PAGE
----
WHILE COVID-19 restrictions have eased, uncertainty facing university students had not, and a Queensland student mentor said supporting them was all about meeting the essentials.
Queensland Filipino Youth Association mentoring officer Seb Narciso, who graduated from the University of Queensland in December, said students were anxious about a combination of “long-term and short-term financial complications”.
Day-to-day cost of living was the immediate concern.
While domestic students could receive welfare payments and work as much as they wanted, international students relied on money from home for expenses like rent and food.
Student visas also heavily limited the amount of hours they could work.
Mr Narciso said he had been in contact with people across Australia and support for international students had varied from region to region.
Community spirit played a significant role.
Mr Narciso said there had been success in gathering communities to launch initiatives like “adopt a student” to get people into housing in New South Wales and food support going to the Northern Territory.
But the need was overwhelming.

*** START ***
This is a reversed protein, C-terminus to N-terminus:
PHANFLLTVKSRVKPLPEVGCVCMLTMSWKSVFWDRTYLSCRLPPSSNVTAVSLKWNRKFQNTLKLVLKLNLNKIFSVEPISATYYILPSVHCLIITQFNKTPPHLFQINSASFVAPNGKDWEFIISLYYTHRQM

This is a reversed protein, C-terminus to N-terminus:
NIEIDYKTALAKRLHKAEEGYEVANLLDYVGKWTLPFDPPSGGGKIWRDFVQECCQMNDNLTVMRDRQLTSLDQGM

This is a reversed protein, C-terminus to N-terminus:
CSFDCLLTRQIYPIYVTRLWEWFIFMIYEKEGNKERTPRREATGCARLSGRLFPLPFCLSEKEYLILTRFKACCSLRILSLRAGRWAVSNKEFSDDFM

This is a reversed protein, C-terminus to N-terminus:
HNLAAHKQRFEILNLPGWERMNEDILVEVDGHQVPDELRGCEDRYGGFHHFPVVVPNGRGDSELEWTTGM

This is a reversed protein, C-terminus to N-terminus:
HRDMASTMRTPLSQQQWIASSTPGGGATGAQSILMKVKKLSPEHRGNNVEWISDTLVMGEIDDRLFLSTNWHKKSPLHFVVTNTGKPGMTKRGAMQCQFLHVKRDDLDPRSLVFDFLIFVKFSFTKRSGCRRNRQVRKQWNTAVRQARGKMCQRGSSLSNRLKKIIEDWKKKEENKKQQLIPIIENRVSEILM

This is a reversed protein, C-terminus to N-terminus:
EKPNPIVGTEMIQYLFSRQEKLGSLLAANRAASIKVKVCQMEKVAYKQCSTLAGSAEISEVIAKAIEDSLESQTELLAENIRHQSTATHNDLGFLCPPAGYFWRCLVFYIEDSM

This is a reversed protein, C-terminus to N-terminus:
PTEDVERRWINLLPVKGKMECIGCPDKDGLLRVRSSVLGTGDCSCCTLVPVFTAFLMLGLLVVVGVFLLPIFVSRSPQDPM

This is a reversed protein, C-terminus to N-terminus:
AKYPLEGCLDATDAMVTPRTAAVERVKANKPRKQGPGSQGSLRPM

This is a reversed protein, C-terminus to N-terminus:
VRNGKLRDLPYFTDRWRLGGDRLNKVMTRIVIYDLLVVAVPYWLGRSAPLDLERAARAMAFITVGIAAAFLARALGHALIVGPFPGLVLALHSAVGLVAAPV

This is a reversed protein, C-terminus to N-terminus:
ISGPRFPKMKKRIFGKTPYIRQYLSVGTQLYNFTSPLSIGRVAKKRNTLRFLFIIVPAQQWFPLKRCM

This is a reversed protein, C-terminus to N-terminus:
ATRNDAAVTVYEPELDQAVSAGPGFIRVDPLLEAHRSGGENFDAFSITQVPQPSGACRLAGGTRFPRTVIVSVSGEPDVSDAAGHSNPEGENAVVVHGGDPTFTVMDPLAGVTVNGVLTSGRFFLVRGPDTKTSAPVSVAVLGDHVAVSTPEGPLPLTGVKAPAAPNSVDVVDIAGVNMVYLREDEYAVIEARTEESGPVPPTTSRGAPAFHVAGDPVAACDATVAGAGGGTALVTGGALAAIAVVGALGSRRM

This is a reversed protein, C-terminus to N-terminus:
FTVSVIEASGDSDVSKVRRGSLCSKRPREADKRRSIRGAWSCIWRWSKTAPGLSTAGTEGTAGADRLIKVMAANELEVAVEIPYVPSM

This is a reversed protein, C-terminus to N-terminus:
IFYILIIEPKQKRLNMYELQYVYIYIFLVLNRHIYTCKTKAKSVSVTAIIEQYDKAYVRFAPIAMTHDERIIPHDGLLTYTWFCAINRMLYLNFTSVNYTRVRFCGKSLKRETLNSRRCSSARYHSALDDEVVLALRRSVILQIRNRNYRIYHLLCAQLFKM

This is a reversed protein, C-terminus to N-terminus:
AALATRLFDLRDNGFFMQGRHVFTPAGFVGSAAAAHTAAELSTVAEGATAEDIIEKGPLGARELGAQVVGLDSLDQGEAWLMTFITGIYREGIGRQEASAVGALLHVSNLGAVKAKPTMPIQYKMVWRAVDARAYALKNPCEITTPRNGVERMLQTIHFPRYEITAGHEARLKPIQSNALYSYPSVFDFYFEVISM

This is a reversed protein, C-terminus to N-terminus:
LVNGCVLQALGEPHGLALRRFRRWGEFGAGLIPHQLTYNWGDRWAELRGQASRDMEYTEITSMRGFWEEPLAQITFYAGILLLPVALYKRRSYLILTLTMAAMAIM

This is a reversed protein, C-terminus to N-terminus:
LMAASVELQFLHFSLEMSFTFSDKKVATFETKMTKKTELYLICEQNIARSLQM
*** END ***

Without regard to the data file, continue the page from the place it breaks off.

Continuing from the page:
Mr Narciso said the Queensland Filipino Youth Association was only a few years old and was not set up to deal with the amount of students reaching out for help.
Partnering up with other organisations had helped share the load but the problem was more than the current set-up could handle.
The Australian Government’s travel ban, enacted in March, remained intact for international students.
This left thousands of students stranded in their home countries with many unable to progress in their education.
Australia had about 700,000 international students and the university sector had built its economic base on exporting education to them.
It was unclear yet how much economic damage had been done.
What was clear was that international students in Australia would be relying heavily on community support programs for some time to come.
Mr Narciso said he would welcome any support from the government to help international students particularly.
He said a personal privilege working with international students had been to hear their stories and that alone was a “rewarding experience”.
He said when you could bring people together there were “a lot of powerful things you can do with that”.
“Politics is everywhere… there’s so much polarisation… when you can find that link between people, there are things you can really achieve,” he said.